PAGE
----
The hyperconverged systems using HP's homegrown VSA software are called the ConvergedSystesm 240-HC StoreVirtual and 242-HC StoreVirtual. They have slightly different configurations based on performance needs for the storage, with the former being all disk and the latter mixing in flash-based SSDs. Both machines are based on HP's existing SL2500 hyperscale chassis, explains Jeff Carlat, director of product management for converged systems at HP, and use Intel's prior generation of "Ivy Bridge" Xeon E5-2600 v2 processors in the ProLiant SL-200 Gen8 series of server nodes. The SL2500 chassis has four server nodes in an enclosure, and HP is able to cluster up to eight of these enclosures, for a total of 32 nodes, into a single StoreVirtual VSA.
On the CS 240-HC StoreVirtual machine, the nodes have two Ivy Bridge Xeon E5s with eight cores each running at 2 GHz and 512 GB of main memory. The chassis has a total of 24 1.2 TB SAS drives in a 2.5-inch form factor and has either Ethernet ports running at 10 Gb/sec and another eight ports running at the much slower 1 Gb/sec. When the overhead of RAID 10 and the VSA software is taken out, each chassis delivers 12 TB of usable capacity, for a total of 96 TB over the 32 nodes in the fully-extended cluster. Customers who need a little more oomph for their workloads can opt for the CS 242-HC StoreVirtual machine, which ramps up to ten-core Xeon E5 v2 processors running at 2.8 GHz, 1 TB of main memory per node, and which swaps out eight disk drives for 400 GB SSDs. The nodes in the chassis are linked to each other through a backplane, and the 10 Gb/sec Ethernet ports are used to link the nodes to each other and to the outside world of end users through a top-of-rack switch. All of the nodes are certified to run VMware's ESXi server virtualization and vSphere management extensions, and Carlat says that HP is working on a variant of the StoreVirtual appliance that will support Microsoft's Hyper-V and the open source KVM hypervisors in addition to ESXi. HP has integrated its OneView Instant On management extensions with ESXi and StoreVirtual so is can automatically deploy both sets of software on new nodes as they are added to the cluster.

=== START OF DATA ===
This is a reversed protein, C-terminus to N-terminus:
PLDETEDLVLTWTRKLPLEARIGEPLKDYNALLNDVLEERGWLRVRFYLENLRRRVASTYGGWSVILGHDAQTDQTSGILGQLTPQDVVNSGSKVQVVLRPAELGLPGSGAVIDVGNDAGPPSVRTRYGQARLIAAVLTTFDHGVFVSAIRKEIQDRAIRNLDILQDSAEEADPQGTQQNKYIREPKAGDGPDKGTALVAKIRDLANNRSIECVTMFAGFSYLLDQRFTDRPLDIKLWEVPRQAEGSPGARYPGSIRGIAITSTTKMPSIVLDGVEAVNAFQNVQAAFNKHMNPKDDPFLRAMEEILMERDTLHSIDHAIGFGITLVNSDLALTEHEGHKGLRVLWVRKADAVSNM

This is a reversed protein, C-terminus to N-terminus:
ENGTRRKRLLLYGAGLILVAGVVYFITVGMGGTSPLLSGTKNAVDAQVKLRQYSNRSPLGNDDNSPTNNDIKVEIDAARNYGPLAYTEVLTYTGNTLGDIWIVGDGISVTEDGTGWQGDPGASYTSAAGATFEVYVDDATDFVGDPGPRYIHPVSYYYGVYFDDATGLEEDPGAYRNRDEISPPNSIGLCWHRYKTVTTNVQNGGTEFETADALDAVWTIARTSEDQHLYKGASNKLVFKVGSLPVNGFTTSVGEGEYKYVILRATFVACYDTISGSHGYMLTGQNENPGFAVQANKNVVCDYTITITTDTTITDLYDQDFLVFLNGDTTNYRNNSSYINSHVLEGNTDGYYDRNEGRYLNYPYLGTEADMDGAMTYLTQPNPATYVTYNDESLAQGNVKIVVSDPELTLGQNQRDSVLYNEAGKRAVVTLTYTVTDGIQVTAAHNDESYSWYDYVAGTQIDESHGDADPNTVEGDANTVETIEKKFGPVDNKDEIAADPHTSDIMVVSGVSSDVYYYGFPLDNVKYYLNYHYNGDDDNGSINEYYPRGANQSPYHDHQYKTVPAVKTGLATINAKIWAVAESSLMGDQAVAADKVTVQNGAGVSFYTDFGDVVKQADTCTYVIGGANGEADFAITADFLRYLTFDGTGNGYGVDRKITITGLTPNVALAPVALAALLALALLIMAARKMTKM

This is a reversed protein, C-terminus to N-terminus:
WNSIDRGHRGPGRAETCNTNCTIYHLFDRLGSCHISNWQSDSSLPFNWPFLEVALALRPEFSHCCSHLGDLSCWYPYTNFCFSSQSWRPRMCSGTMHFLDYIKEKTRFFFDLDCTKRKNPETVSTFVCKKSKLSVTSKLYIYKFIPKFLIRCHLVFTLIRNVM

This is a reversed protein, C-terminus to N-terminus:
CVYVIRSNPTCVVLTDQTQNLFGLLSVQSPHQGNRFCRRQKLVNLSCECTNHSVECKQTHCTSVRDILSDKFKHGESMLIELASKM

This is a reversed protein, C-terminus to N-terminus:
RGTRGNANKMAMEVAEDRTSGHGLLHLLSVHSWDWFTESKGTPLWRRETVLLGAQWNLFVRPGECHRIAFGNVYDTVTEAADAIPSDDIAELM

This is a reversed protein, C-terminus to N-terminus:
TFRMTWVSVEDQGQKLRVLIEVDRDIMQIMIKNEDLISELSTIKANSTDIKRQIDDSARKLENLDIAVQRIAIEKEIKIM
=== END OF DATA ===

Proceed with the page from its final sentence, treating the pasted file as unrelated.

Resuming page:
These two hyperconverged systems using HP's StoreVirtual VSA as storage will ship in December; pricing has not yet been set.
In the first quarter of 2015, HP will debut an EVO:RAIL setup based on the ConvergedSystem 200-HC platform, The exact feeds and speeds of that cluster were not divulged, but they have to meet VMware's precise EVO:RAIL configuration requirements, which leave little room for differentiation. And intentionally so. VMware wants to minimize its support headaches with both ESXi and VSAN, and that means locking down the configurations. While VMware's VSAN scales to 32 nodes, like HP's StoreVirtual VSA, VMware is limiting EVO:RAIL to 16 nodes at this time. (You can see some initial EVO:RAIL setups that EnterpriseTech saw at VMworld in late August at this link.) VMware has its own management stack for the EVO:RAIL clusters as well and OneView tools will not be necessary.
The question now is what one will HP customers go for? The homegrown HP setup or the EVO:RAIL?